The Nativity of Christ--Christmas Day

My beloved spiritual children in Christ Our Only True God and Our Only True Savior,


+In the Name of the Father, and of the Son, and of the Holy Spirit. Amen.

Before us lies the holy icon of the Birth of Christ which explains the whole meaning of today's Feast.

In the bottom right-hand corner the newborn Christ is being bathed. Here is proof that God truly became man -- you cannot bathe an idea or a myth or an Angel. However, this bathing has another meaning too -- it prefigures the future Baptism of Christ by Saint John the Baptist.

In the bottom left-hand corner stands the Righteous Joseph, the Betrothed. He stands far off, showing that he is not the father of the Christ-Child. He only protects the Virgin. The Devil is trying to tempt him. But as we know from the Holy Scripture, Joseph rejected these temptations and protected the Virgin until the end. He appears then as an example to all men, who are called on to protect women.

Depicted also, is an Angel of God, who is reprimanding the evil one who is attempting to plant thoughts of doubt in the mind of Joseph the Betrothed. 

On the center right stands the shepherds who have come to worship Christ; on the center left stand the Angels who have come to do the same. We are reminded of the hymns of the Church -- that the heavens rejoice and the earth makes glad, that heaven and earth are united by God become man.

In the top right-hand corner the Angels look up to heaven and down to the earth and to men. We recall their words: 'Glory to God in the highest and on earth peace, goodwill to all men.'

In the top left-corner the Wise Men are coming with their gifts -- gold, for their King, incense for their God and myrrh for their Priest. They have come from human wisdom to worship Divine Wisdom.

At the top of the holy icon we see a dove, the symbol of the Holy Spirit, reflecting the Light of the Holy Trinity. Below it even the beasts bow down in worship of Christ.

In the very center of the holy icon, we see the Holy Virgin lying down. On her clothes three stars are visibile, one for her virginity before the Birth of Christ, one for her virginity which remained intact during the Birth, the third for her virginity after the Birth. She is with the Christ-Child, the God from before all the ages. He is clothed in pure, white swaddling clothes which stand out from the darkness of the cave where He has been born.

This is not only the holy icon of the Birth of Christ, it is also the holy icon of the Burial and the Resurrection of Christ. The present and the future come together here. The swaddling clothes resemble the burial shroud, the cave resembles the tomb, from where Christ rose. His destiny and all our human destiny are portrayed here. For the holy icon is not only an icon, it is also a map of our souls.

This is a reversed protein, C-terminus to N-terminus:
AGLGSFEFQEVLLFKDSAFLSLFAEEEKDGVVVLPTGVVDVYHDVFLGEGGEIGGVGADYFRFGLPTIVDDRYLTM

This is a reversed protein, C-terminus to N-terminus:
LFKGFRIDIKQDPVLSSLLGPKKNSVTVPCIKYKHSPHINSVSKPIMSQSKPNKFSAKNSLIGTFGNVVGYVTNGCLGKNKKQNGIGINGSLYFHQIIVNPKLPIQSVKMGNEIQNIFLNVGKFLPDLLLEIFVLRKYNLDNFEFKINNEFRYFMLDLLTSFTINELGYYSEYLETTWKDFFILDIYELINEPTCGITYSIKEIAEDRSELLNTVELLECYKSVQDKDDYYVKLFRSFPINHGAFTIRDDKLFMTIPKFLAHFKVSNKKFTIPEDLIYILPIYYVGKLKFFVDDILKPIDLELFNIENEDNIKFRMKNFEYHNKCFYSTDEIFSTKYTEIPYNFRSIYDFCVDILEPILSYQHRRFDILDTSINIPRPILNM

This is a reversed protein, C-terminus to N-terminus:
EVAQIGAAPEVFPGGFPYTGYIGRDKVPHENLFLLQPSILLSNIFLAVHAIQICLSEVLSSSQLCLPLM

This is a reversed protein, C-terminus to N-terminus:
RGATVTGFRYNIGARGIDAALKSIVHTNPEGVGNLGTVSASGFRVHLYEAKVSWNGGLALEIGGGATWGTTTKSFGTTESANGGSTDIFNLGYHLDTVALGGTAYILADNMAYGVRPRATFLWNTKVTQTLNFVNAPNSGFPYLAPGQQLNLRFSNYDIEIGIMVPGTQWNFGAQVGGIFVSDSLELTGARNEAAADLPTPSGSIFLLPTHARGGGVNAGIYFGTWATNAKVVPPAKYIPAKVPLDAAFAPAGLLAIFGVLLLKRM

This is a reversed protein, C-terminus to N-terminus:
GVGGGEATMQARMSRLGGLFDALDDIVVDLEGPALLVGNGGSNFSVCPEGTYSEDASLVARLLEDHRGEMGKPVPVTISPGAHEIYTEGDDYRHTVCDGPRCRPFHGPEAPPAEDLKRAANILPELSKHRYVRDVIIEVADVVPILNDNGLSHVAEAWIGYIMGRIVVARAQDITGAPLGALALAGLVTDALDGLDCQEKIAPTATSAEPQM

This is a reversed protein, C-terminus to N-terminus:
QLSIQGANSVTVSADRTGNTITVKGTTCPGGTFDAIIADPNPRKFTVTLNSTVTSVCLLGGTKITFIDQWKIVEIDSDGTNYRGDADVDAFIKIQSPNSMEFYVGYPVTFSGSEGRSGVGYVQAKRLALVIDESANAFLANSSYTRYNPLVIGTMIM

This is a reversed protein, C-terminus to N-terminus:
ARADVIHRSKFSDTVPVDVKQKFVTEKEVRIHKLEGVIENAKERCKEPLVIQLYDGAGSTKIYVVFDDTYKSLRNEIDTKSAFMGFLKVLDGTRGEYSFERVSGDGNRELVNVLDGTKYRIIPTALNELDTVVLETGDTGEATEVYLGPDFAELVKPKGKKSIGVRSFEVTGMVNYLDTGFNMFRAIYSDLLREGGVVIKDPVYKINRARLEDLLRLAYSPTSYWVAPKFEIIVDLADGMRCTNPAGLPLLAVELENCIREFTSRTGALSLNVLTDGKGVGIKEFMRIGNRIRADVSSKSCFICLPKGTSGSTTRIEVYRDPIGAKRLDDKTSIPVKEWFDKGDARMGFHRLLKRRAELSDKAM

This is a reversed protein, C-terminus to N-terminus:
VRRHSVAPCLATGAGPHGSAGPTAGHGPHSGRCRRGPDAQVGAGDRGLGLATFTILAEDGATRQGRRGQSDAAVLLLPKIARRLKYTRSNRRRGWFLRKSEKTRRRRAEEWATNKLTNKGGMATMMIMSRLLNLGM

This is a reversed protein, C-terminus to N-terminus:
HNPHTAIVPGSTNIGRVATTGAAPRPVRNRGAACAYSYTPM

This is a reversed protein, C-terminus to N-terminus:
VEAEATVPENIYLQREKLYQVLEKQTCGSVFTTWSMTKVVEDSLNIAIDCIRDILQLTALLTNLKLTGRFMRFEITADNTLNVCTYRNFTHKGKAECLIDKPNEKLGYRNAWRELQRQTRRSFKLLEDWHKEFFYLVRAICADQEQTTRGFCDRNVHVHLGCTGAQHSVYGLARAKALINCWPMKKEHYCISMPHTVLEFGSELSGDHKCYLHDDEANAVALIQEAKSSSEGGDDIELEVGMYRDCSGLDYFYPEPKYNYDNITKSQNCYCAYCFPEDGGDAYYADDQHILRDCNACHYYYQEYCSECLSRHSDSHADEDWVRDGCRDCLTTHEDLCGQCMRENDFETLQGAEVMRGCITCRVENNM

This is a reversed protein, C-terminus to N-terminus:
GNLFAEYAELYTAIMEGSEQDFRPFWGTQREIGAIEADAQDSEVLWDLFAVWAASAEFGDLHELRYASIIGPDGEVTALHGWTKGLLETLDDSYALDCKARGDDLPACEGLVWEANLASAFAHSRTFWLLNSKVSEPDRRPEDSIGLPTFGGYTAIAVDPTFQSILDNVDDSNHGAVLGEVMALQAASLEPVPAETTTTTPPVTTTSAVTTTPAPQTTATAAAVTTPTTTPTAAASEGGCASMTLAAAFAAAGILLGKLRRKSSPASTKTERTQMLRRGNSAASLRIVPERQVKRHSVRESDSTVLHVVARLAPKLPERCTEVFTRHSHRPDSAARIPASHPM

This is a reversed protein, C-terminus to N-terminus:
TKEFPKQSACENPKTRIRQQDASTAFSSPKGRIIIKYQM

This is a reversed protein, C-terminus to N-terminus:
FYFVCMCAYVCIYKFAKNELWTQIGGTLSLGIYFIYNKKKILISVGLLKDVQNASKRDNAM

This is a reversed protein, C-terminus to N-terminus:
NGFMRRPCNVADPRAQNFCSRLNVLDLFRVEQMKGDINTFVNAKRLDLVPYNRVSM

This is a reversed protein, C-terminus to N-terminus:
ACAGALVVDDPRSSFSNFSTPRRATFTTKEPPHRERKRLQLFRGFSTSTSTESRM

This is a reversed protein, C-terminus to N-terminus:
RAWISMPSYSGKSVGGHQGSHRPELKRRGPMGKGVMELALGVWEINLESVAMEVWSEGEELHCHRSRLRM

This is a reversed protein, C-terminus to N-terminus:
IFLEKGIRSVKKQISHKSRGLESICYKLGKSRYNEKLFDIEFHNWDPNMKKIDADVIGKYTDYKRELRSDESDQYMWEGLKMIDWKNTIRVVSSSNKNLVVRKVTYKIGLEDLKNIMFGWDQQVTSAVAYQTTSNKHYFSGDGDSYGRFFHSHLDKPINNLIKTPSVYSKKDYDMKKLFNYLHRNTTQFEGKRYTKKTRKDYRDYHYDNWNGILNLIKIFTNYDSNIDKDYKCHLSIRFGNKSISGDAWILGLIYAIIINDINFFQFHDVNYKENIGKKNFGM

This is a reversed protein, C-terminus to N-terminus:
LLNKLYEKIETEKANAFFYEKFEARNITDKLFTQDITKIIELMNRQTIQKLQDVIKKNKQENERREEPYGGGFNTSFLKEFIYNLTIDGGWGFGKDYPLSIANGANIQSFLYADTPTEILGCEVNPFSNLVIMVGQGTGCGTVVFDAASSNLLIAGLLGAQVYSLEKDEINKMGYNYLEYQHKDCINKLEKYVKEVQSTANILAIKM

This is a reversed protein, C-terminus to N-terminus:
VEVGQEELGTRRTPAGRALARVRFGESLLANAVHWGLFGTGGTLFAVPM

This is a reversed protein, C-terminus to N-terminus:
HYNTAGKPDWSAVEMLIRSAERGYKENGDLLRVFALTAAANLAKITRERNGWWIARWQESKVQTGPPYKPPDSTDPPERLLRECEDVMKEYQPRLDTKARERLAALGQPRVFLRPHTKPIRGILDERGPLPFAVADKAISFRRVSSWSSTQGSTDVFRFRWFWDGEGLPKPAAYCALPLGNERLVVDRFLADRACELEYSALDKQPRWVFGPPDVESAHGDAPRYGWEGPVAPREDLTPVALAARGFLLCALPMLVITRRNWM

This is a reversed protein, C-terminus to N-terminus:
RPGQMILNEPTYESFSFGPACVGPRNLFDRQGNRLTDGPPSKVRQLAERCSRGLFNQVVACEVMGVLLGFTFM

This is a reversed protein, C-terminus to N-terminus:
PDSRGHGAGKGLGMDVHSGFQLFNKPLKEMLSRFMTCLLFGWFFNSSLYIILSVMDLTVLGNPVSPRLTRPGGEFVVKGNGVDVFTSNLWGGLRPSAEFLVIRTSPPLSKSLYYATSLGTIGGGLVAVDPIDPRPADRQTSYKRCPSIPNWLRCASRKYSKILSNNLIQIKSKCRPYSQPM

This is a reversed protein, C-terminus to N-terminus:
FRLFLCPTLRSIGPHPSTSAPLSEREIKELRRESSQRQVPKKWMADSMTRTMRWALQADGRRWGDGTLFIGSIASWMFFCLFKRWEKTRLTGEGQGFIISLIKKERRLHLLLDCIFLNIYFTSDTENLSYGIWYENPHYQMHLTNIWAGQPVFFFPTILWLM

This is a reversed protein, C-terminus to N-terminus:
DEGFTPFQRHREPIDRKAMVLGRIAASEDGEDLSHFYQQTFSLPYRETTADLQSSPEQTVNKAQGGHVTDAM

Without Christ our soul is like a dark cave. Empty, cold and unlit. With Christ, they are light, white, warm. All human problems stem from this one source, that we have not put Christ at the center of our lives, as He is in this holy icon of His Nativity. Every human sorrow, every difficulty, every grief comes from the absence of Christ, not only individually, but also collectively. Why, whole peoples have fallen into sin and come into humanity insoluble difficulties because they have fallen away from Christ. Every sin is a falling away from Christ, a failure to put Him in the center of our lives.

Let our prayer on this feast day be that Christ might be born in the hearts of us all and might become the center of our lives. Amen.

Orthodox Christians greet one another at Christmas by saying to each other: Christ is Born! and by responding, He is Born indeed! This practice is mostly common among Orthodox Christians of Eastern Europe, i.e., Serbians, Russians, Romanians, Bulgarians, etc. It is a beautiful tradition and there is no reason why the rest of us cannot practice it as well.

 It is very similar at the celebration of Pascha when we say: Christ is Risen! and responding, Truly (or indeed) He is Risen!

(Source: Greek Orthodox Archdiocese of England)


Please note: The holy icons in our Holy Tradition, are not offered to our faithful only for their veneration, but also, they are used to teach our Holy Orthodox Christian Faith and Tradition. It would be wonderful if our Church School Teachers would use the holy icons (a) to explain the significance and meaning of the various holy feasts, and (b) the lives of the Saints of our Church, throughout the ecclesiastical year to all parish Church School students.

The holy hymns chanted during the divine services of our Church are also used to teach the theology of our Holy Orthodox Church to the faithful. Both iconography and hymnology have the same purpose, and are the designated instruments to edify and educate the pious members of the Church.



The Grace of Our Lord Jesus Christ, and the love of God and Father, and the communion of the Holy Spirit be with you all. Amen.


"Glory Be To GOD For All Things!"


With sincere agape in His Holy Diakonia,
The sinner and unworthy servant of God

+Father George